Date of Award

Summer 8-2011

Degree Type

Masters Thesis

Degree Name

Master of Science (MS)

Department

Nutrition and Food Systems

Committee Chair

Dr. Carol L. Connell

Committee Chair Department

Nutrition and Food Systems

Committee Member 2

Dr. Kathleen Yadrick

Committee Member 2 Department

Nutrition and Food Systems

Committee Member 3

Dr. Jamie Zoellner

Committee Member 3 Department

Nutrition and Food Systems

Abstract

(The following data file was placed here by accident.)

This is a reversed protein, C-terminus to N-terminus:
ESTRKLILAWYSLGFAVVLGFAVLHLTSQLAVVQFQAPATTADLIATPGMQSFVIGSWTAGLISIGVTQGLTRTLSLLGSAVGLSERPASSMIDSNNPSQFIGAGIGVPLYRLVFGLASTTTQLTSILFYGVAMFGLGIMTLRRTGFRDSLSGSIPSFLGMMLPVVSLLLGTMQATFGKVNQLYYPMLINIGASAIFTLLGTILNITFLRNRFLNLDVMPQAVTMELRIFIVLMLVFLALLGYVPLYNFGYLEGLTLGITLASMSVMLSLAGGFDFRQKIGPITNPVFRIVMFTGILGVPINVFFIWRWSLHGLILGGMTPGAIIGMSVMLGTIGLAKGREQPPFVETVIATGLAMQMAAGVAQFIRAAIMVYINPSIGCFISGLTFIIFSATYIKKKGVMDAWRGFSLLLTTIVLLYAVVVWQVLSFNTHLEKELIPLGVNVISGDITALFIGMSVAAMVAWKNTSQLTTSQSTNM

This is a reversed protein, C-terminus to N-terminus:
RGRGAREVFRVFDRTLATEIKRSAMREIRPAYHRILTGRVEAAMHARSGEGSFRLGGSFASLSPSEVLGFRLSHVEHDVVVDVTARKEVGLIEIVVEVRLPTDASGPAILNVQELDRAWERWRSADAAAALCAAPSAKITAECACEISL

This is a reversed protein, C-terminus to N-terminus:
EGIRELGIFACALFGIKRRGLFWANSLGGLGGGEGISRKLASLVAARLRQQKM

A needs assessment should be conducted to plan effective interventions. This study used a qualitative research approach to examine the eating patterns, food purchasing and preparation skills and practices, barriers and facilitators of dietary change, social and contextual influences on food choices, and preferences for communication and presentation channels and styles of low-income rural African American adolescents. Seven focus groups were conducted with a total of 33 participants, 21 girls and 12 boys, aged 13-18. Adolescents were grouped by age and gender. A moderator, who was trained in focus group methodology, conducted the session using a focus group discussion guide including four sections. Focus group sessions were audio-recorded, and an assistant took written notes. Data was analyzed using content analysis methods. Snacking was a major eating pattern among participants. Most participants stated they ate three or more meals away from home with most being at school. Most participants indicated there were more advantages to eating outside the home than disadvantages. In this study taste was a major barrier to eating healthy food. Most of the adolescents prefer learning through hands-on activities.

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